- The CCR for SB2 clarifies school headcounts for state funding levels (to ensure schools are kept whole from Fall 2021 counts that may have been impacted by COVID) and requires the IN Dept of Ed to compile information regarding early graduation for HS students to see if there is an opportunity to reward schools for students who graduate early. Scholarships for remediation tutoring added in the House were removed from the bill. The CCR was adopted by the House 94-0 and the Senate 49-1.
- SB5 is a comprehensive reciprocity bill for healthcare workers to expand the workforce available to treat Hoosiers. The final CCR included language from SB36 adding Indiana to the speech language/audiology compact and removed social workers, marriage & family therapists, mental health counselors, addiction counselors, clinical addiction counselors, and respiratory care practitioners from the bill so as not to impact existing reciprocity agreements. The CCR passed the Senate 50-0 and the House 93-1.
- After several items were added to SB356 while it was in the House, the final CCR for the bill takes it back to the original content of the bill establishing an alternative certification program for teachers. Rep. Vernon Smith (D-Gary) spoke in opposition to the bill with concerns that it is a “shallow” certification and undermines teacher preparation programs. Ultimately the CCR was approved 64-30 by the House and 39-11 in the Senate.
- The CCR for SB388 changes the higher education reporting for foreign contributions to $250K to align directly with what the institutions already report to the Federal government, and it clarifies that the prohibition on foreign ownership of land by foreign corporations is for “crop farming.” The language added last week by Rep Ryan Dvorak (D-South Bend) prohibiting Russian-owned businesses or citizens from holding & conveying real property in Indiana – in reaction to Russia’s invasion of Ukraine – caused some concern with Senators that it might impact legal residents of Russian decent. The CCR adds language to clarify that the prohibitions only apply to those who are “not a legal resident” of the US. The CCR passed the Senate 49-1 and the House 96-0.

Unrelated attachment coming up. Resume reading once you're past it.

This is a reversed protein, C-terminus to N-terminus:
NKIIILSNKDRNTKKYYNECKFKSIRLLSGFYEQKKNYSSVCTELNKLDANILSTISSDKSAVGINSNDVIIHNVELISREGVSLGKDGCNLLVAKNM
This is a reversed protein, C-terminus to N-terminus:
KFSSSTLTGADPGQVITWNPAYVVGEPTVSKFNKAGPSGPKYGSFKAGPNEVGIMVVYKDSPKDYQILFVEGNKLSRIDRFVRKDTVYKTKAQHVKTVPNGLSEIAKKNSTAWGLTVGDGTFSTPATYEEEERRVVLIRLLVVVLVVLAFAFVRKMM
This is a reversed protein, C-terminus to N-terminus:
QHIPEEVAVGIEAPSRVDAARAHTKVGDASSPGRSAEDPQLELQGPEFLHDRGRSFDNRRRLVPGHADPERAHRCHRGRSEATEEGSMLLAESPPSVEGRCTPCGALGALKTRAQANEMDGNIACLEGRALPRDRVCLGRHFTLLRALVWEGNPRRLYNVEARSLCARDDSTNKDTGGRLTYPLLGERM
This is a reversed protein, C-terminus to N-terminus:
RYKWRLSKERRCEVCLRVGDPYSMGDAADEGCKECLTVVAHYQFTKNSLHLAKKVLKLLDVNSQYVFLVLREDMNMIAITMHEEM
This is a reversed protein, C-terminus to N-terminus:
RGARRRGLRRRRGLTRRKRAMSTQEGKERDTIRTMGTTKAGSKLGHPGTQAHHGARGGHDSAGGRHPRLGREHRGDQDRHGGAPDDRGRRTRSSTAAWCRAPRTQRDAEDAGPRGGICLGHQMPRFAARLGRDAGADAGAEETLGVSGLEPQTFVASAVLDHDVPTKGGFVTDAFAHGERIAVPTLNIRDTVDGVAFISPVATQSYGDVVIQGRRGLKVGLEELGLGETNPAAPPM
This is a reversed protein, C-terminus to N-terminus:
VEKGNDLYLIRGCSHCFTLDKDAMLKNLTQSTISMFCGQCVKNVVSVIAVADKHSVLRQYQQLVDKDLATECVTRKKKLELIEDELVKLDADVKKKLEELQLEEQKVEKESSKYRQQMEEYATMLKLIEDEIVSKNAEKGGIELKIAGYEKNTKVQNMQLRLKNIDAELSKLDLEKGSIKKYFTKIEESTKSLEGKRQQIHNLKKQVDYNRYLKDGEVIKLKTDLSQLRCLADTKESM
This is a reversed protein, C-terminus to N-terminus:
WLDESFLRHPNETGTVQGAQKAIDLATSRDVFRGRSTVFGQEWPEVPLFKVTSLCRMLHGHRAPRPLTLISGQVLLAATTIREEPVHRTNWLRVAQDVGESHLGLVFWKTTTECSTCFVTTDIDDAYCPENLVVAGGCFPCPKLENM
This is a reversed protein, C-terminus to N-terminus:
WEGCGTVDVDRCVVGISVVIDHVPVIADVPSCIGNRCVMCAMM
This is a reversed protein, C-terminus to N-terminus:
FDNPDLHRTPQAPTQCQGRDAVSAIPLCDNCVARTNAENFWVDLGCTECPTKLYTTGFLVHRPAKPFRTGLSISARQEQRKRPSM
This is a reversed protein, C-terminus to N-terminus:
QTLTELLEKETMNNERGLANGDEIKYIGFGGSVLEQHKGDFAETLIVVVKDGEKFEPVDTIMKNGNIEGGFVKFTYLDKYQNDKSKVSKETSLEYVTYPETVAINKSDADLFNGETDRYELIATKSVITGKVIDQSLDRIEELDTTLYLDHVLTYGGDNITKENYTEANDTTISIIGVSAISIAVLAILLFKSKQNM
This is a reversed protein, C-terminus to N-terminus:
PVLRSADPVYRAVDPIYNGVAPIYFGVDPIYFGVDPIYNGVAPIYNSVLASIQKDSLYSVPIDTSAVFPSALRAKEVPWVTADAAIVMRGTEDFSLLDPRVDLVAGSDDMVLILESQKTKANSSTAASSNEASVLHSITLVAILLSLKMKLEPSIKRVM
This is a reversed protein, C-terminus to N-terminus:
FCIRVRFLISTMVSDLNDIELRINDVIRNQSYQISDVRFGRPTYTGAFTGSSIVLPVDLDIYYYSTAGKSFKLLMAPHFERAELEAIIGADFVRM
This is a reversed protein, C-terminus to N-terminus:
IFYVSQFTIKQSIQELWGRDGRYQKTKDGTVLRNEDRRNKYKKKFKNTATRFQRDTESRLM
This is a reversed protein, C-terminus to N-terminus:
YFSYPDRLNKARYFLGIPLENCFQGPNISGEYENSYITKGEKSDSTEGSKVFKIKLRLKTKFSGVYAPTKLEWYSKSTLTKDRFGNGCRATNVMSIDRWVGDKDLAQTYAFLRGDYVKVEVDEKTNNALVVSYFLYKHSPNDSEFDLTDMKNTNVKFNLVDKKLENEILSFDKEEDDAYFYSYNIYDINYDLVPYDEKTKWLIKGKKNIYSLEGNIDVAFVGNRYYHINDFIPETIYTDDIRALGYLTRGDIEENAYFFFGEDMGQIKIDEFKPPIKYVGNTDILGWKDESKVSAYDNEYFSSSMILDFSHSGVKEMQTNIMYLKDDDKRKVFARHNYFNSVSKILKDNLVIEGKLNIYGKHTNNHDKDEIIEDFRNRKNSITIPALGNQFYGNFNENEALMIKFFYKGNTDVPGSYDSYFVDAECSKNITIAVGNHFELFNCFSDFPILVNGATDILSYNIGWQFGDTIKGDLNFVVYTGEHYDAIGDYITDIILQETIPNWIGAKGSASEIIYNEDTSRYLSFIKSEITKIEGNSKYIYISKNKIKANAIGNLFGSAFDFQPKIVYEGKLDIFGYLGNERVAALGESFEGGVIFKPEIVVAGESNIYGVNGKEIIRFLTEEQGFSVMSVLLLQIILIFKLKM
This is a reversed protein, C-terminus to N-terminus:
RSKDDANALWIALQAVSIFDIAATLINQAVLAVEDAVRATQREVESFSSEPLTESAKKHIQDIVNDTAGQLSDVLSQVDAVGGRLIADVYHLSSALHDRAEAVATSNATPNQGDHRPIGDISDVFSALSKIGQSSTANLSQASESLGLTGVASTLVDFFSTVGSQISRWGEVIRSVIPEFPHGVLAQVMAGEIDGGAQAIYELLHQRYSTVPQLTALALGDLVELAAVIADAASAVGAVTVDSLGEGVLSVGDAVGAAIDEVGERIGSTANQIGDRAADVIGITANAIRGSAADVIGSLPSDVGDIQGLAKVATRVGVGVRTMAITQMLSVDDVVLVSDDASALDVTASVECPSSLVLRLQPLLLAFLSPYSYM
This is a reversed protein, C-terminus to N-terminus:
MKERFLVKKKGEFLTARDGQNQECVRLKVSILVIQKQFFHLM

- HB1369 became the most “diverse” bill of the session covering several issues from drug schedules, to car towing, to community corrections, and – just before it died, it became the home for the former SB17 that would have eliminated qualified immunity for librarians and school employees for materials considered harmful to minors. The CCR passed the House 65-32 and in the last action of the night, the Senate defeated the CCR with a 21-29 vote killing the bill.
- The end of the statewide COVID emergency seems to come at the right time as COVID numbers in Indiana have dropped to the lowest levels since July 2021 and if trends continue, the state will drop to a record low of daily cases within 7-10 days.
- Statewide hospitalizations are hovering around 600 and fewer than 100 Hoosiers are in the ICU with COVID – the lowest since mid-July 2021.
- Statewide, 56.7% of Hoosiers aged 5+ are fully vaccinated (2 or more doses of Pfizer, Moderna, or J&J). The 4-county SW IN region has 170,049 (59.5%) of 285,818 residents aged 5+ fully vaccinated. If you want to get vaccinated or boosted, you can make an appointment online.
- If you have COVID-19 symptoms or have been exposed and want to get tested, find a test site here: Novel Coronavirus (COVID-19): COVID-19 Testing Information
- Indiana has had more than 1,685,997 positive cases of COVID-19; 66,54 of these are “reinfections since 9/1/21.”
- All of Indiana is now rated blue (low community spread) or yellow (moderate community spread) – no counties rated orange or red. All of SW IN is rated yellow with Pike and Knox Counties as the nearest counties in blue. (These weekly ratings will be updated later today)
- The 7-day positivity rate as of 3/1 (lags by 7 days to include late-arriving test results) for all test results is 3.7% (down from 6% last Friday). SW IN Positivity rates are: Gibson 9.7%, Posey 5.9%, Vanderburgh 5.2% and Warrick 5.4%.
- The state reported 21 new deaths on Tuesday 3/8. At this time 22,130 Hoosiers have died from COVID – more than the total population of nearby Spencer County. If you include presumptive deaths (clinically diagnosed as COVID by a physician, but no COVID-19 positive test), the total is 23,038.
IMPORTANT DATES (all times Eastern):
- Thursday, April 14: E-REP AM Connect with the Post Session Legislative Wrap Up